What People Wore To A Music Festival Held In A 17th Century Indian Palace

Here's the set-up: Three days in the desert, standing (or sitting) in clusters, listening to rock bands, and sipping on sun-warmed beer. It’s an environment you generally credit to Coachella, the mother of all outdoor music festivals, held twice a year in Indio, California. But Coachella doesn’t hold a monopoly on the kind of vibes these events try to achieve: a bohemian utopia characterized by 24/7 sensory overload (even without the presence hallucinogens or a stadium sound system). We pose that some places might even do it better, like Jhunjhunu in Rajasthan.

Jhunjhunu is home to the Alsisar Mahal, a palace built in the 17th century and the site of one of India’s most exciting emerging music festivals, Magnetic Fields. Boasting local artists and international indie darlings, Magnetic Fields is held inside the grounds of the Alsisar Mahal, where guests can camp out in tents, bliss out to droning ambient beats, and take in light shows, treasure hunts, and art installations, all in the middle of the Rajasthani desert.

Photographer Nilaya Sabnis headed to Magnetic Fields in December to see how the global musical-festival “look” translates in a location that "boho style" has borrowed so much from. But, unlike the bindis you see at Coachella, many of the elements ahead, like turbans, nose chains, loose lengha-style pants, and mirrored embroidery, actually have South-Asian roots. Click on to see how the festival's street style spirit so perfectly matches its surroundings.
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Photographed by Nilaya Sabnis.
Rufy, 25
“I would describe this look as...very magnetic.”
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Photographed by Nilaya Sabnis.
Mihir, 27
“My look is Afghani chic.”
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Photographed by Nilaya Sabnis.
Will, 26
“Handmade and awesome.”
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Photographed by Nilaya Sabnis.
Priyanka, 22
“This is a comfort look for me with a bohemian touch.”
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Photographed by Nilaya Sabnis.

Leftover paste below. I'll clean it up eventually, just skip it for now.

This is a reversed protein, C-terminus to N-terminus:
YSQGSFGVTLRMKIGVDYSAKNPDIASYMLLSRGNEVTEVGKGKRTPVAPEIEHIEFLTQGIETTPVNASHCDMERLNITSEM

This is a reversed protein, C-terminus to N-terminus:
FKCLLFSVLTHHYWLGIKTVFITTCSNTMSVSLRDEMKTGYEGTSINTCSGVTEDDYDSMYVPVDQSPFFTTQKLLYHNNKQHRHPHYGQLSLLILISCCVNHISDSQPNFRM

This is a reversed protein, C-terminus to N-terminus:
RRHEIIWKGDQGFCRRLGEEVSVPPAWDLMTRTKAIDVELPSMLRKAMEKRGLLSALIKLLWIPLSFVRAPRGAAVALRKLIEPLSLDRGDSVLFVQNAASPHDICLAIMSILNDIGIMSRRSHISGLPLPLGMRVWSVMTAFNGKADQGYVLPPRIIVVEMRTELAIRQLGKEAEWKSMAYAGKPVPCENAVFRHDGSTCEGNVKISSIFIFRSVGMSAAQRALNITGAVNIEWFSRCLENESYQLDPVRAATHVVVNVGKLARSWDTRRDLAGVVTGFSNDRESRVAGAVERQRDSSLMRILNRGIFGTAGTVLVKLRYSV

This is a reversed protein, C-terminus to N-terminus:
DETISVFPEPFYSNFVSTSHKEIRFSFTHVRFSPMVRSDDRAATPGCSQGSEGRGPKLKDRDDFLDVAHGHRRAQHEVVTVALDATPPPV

Louis, 28
“The whole idea of this outfit was that it was supposed to come from the jungle. These are the colors and prints that represent that.”
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Photographed by Nilaya Sabnis.
Prachi, 22
“I’m still wearing my clothes from last night. Combine Shakira with a gypsy and put them in the desert.”
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Photographed by Nilaya Sabnis.
Seemal, 30
“Comfortable, and I like a lot of black, so...”
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Photographed by Nilaya Sabnis.
Smita, 38
“My look today is Rajasthani bedouin chic.”
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Photographed by Nilaya Sabnis.
Niharika, 26
“Shimmery, shiny with a little bit of hipster nomad.”
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Photographed by Nilaya Sabnis.
Monica, 34
"I'd describe this look as whatever was on top of my messy unpacked suitcase."
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Photographed by Nilaya Sabnis.
Begum X, 33
“Reggae revolution.”
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Photographed by Nilaya Sabnis.
Amanda, 27
“An amalgamation of Indian with couture and little bit of hippie.”
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Photographed by Nilaya Sabnis.
Shivangini, 32
“This is the look that my friend calls Shaniqua.”
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Photographed by Nilaya Sabnis.
Archana, 24
“Fun, street, casual, young.”
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Photographed by Nilaya Sabnis.
Indrakshi, 27
“Breathable, green, Banarasi, khadi, desert.”
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Photographed by Nilaya Sabnis.
Natasha, 30
“Shiny, Pocahontas, disco.”
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Photographed by Nilaya Sabnis.
Shilo, 27
“I’m wearing gold today. My neck piece was given to me from South Africa. And my golden lotus is burning incense.”
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Photographed by Nilaya Sabnis.
Mukul, 27
“I stitched this outfit out of fabric made by people [in] Afghanistan. All the colors are tiny, hand-stitched threads that took a lot of time.”
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Photographed by Nilaya Sabnis.
Aleena, 25
“This is a dress I got hand stitched for me in Zion.”
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Photographed by Nilaya Sabnis.
The Dentist
“This is a shepherd’s top, and these are girl’s pants that I got in Goa."
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Photographed by Nilaya Sabnis.
Aditi, 26
“Janis Joplin.”
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Photographed by Nilaya Sabnis.
Pallavi, 26
“I prefer Indian wear always because I’m proud of us. We’re in Rajasthan so I’m wearing a Rajasthani skirt.”
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Photographed by Nilaya Sabnis.
Amber, 26
“Rip-off Punjabi”
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Photographed by Nilaya Sabnis.
Pratiksha, 25
“Desert essentials.
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Photographed by Nilaya Sabnis.
Naina, 36
“Relaxed Indian.”
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Photographed by Nilaya Sabnis.
Deepti, 32
“To go with the feel of Rajasthan I wore this skirt. The jacket, gloves and turban are because it’s really cold tonight.”
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Photographed by Nilaya Sabnis.
Melavi, 29
“Comfortable, easy, cool."
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